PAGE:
I am a mother to three gorgeous kids, the youngest of which has Aspergers Syndrome. This is my attempt to chart the journey we have taken together and share with you how autism has effected our lives...
If you had told me a year ago that our lives would be so good now I don't think I'd have believed you. Out of the darkness comes light and Munchkin has certainly lit up our lives and made things interesting. There isn't a day she doesn't make us smile and laugh with her antics :)
It will take me a while to get the blog up to date per se and the beginning will be hard to write for me as will bring me back to the dark place we once were, but I'm hoping it will help even one person at the beginning of their journey xx
Today I took Munchkin out for lunch with a friend and was very pleasantly surprised how our trip into town went. We even managed to squeeze a quick browse around a clothes shop without any major incidents. Munchkin happily stood peeling stickers off all the new lingerie that had been displayed while I tried on some coats beside her. I had to let go of her hand to take on and off the selected coats that I had dragged over to the bra and knickers and she was very content to stay put while I did my impromptu fittings. I decided on a lovely new grey jacket and that was placed into the basket alongside several candles, some underwear, a schoolbag and some Christmas cards that Munchkin had discretely swiped and placed there as we went through the aisles. We only had two incidents in the shop where she bolted so it was a good day to try for lunch out.
My friend and I decided on a lovely restaurant we know were there is seating under the stair area next to the bathrooms where Munchkin could be contained in a high chair with a harness and we settled ourselves down and waited patiently for the lasagne to be dropped down to us. All the time, Munchkin entertained herself nicely with the sugar sachets and other condiments... All going fabulously... She even ate some chunky chips (usually rejected as MaccyDees skinny fries are the acceptable ones...)
I decided then that I would take her to the bathroom as it had been a while since she had been and I didn't wish to be frantically trying to dry out a car seat! My guard must have been extremely relaxed as I went straight past the wheelchair accessible toilet I would normally have gone into with her and went to the ladies toilets instead. Whilst she sat on the toilet, another lady had finished her business and washed her hands.... oh no.... how could I have been so stupid?? As the hand dryer went off just outside the cubicle, Munchkin threw herself, terrified and semi naked into the safety of my arms, screeching, panic stricken with the widest eyes you could ever imagine... I should have known better as have had her climb onto my shoulders in a cubicle as she waited for me to finish on the toilet before when a dryer has gone off outside the door. Needless to say, I think a visit to that particular restaurant in the future will be doubtful as she will associate it not with the pleasant and relaxed lunch we had, but the "Dryer Monster" which is what I imagine she thinks it is.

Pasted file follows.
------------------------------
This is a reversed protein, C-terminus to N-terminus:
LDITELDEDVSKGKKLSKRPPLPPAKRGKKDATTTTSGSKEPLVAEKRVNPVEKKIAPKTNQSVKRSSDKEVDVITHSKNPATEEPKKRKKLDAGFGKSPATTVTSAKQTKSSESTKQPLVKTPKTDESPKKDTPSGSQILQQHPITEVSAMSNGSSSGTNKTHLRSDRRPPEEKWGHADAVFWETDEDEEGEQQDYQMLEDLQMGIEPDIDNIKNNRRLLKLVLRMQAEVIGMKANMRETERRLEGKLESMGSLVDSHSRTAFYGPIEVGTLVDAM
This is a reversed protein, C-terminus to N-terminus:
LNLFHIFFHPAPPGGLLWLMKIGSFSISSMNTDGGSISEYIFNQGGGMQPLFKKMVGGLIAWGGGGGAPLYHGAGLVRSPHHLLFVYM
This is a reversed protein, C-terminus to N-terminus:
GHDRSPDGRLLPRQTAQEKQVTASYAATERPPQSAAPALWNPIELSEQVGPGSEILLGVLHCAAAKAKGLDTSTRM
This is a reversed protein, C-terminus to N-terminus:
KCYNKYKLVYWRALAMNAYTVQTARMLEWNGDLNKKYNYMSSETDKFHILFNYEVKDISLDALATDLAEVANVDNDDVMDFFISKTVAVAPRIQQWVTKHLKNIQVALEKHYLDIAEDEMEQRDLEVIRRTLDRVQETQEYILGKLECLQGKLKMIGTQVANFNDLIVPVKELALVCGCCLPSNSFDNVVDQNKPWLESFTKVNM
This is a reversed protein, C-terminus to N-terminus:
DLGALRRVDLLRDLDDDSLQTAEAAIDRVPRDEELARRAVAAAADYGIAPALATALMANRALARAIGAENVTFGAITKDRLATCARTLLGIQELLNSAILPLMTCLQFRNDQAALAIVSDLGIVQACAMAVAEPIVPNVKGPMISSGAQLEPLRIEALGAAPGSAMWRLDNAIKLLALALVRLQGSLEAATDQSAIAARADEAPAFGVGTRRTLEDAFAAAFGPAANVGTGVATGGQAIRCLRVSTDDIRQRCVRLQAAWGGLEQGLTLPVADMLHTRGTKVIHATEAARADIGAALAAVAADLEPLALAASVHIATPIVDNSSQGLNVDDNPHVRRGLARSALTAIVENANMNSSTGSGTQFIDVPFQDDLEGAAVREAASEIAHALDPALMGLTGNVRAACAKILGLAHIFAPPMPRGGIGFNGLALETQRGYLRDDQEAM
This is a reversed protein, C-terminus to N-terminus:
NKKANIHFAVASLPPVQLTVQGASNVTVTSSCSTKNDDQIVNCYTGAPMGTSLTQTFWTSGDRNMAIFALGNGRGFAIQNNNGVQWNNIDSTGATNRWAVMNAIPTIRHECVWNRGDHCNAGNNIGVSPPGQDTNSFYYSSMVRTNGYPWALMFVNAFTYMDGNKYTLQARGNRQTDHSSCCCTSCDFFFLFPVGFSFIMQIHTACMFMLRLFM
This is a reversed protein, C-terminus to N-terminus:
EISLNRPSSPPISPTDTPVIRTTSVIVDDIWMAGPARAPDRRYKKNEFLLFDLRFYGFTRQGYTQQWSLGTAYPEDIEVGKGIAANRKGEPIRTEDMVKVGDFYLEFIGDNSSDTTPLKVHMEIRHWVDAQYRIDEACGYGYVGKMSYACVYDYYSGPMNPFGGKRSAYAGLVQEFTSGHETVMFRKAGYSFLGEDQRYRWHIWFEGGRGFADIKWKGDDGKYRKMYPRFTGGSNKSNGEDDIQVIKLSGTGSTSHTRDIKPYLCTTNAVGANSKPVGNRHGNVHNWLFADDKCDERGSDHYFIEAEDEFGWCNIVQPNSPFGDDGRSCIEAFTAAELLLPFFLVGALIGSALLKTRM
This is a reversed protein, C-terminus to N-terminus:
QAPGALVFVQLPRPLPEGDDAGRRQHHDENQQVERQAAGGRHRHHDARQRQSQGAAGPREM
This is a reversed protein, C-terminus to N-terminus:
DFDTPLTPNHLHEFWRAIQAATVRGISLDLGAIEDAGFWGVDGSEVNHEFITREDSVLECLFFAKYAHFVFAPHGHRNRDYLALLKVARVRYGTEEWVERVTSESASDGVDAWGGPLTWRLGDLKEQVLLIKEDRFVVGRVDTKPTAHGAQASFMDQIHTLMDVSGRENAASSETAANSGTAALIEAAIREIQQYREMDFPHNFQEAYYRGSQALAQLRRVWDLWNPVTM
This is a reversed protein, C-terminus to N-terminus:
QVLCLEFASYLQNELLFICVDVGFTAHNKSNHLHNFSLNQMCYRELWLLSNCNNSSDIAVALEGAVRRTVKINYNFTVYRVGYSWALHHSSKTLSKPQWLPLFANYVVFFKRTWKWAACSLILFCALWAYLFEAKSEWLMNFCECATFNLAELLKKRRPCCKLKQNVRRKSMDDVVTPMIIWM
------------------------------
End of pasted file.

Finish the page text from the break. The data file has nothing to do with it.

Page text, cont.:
The "Dryer Monster" is not uncommon I believe and have heard it attacks many children on the spectrum. It has been known to frequent all corners of the globe! It particularly likes those with sensitive hearing and is related to the ferocious "Hairdryer Monster"...
Sensory issues affect a huge number of children with autism. All the senses can be amplified beyond what we ourselves could tolerate. This was explained so eloquently by Hammie in her blog Hammiesblog
"Autism is a sensory disability in which everything your child sees, hears, feels, tastes and smells is distorted.They may see every strand of hair on your head individually with more detail than a Dandruff commercial, hence the need to push your hair off your face.They may taste food in individual components that make the slightest change to the recipe seem like an entirely different food.Touch can be too light to feel or too intense to bear, or both!And sound most unfortunately can be very distorted, either because they hear everything and cannot tune in to what’s important, ie. your voice, or because they only hear the higher sounds or the lower sounds that are in their environment."
I have been lucky that even without any official Occupational Therapy, my own home program that I implemented has been very successful in desensitising Munchkin to a lot of her sensitivities, touch especially was difficult for her, but now will actively seek contact with me. I have noticed however, that her sensitivity to noise seems to be increasing, not hugely, but is increasing. She will several times a day (well several is a bit of an understatement... several hundred times a day!) "Whats that noise...." It could be a clock ticking, or a washing machine in another room or the neighbours dog barking, or the wind blowing etc.... I've also noticed that she is getting more interested in musical notes, particularly mid range tones. While at my mothers house, she has a piano and unlike most children her age, she does not bang and clatter the keys, rather will press them gently, finding the notes that please her best. She does the usual press every key in sequence but then will place both hands palm down on the ivory keys and press several keys with each hand until she finds some that sound pleasing to her ear and holds them down as the notes resonate through her hands... Perhaps I have a budding pianist on my hands...